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US Tariffs on China: A tangled thread in the global textile & apparel industry


US Tariffs on China A tangled thread in the global textile apparel industry

The US-China trade war, initiated in 2018, saw tariffs placed on various goods, including textiles and apparel from China. This has sent ripples through the global textile and apparel industry, sparking debate on its effectiveness and impact.

The justification, a cloudy picture

The US justified the tariffs citing intellectual property theft and unfair trade practices by China. However, the effectiveness is debated. The National Council of Textile Organizations (NCTO) argues the tariffs levels the playing field for US manufacturers facing lower Chinese production costs.

However, critics like the American Apparel & Footwear Association (AAFA) point out the tariffs increase costs for US companies and consumers, hurting domestic brands. A 2019 study by the Peterson Institute for International Economics found the tariffs reduced US GDP by $83 billion. Similarly, a 2019 study by the National Bureau of Economic Research found that the tariffs increased US consumer prices by an average of 2.3 per cent. For example, American clothing company Gap Inc. reported a 2 per cent decline in profits due to rising costs associated with the tariffs.

Global trade bodies' stance

The World Trade Organization (WTO) has remained largely silent on the specific US-China tariffs. However, the organization emphasizes free trade principles and discourages protectionist measures.

Impact on US textile and apparel industry

While the tariffs aimed to revive domestic manufacturing, data suggests a different story. The US International Trade Commission reported a decline in US textile and apparel production in 2020. "The tariffs haven't done much to revive domestic manufacturing and have only served to increase costs for US companies," explains Sharon Freeman, Executive VP, National Retail Federation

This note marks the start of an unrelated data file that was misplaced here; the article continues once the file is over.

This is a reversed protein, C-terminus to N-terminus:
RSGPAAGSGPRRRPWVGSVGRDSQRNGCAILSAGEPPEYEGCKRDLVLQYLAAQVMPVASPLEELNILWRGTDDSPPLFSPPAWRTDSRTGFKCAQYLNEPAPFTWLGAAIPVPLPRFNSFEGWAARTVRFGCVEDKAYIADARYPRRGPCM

For China, apparel exports to the US did decline initially due to the tariffs. However, China found alternative markets and diversified its exports. The tariffs have disrupted the global textile supply chain. US companies for example are sourcing from Southeast Asian countries like Vietnam. However, this shift brings new challenges like increased transportation costs and building new supplier relationships.

Table: Impact of US Tariffs on Textile & Apparel imports (2018-22)


% Change in Imports to US











However, countries with strong textile and apparel industries, particularly those in Southeast Asia, have seen a rise in exports to the US. This has boosted their economies but raised concerns about labor standards and environmental practices in some regions.

The US tariffs on China's textile and apparel industry remain a contentious issue. While the US aimed to protect domestic manufacturing, the impact has been mixed. Consumers faced higher prices, some US jobs were lost, and China adapted its export strategy. The main beneficiaries have been Southeast Asian nations, raising concerns about potential exploitation in those supply chains. Finding a long-term solution requires a multilateral approach that addresses intellectual property concerns while fostering fair and sustainable global trade practices.


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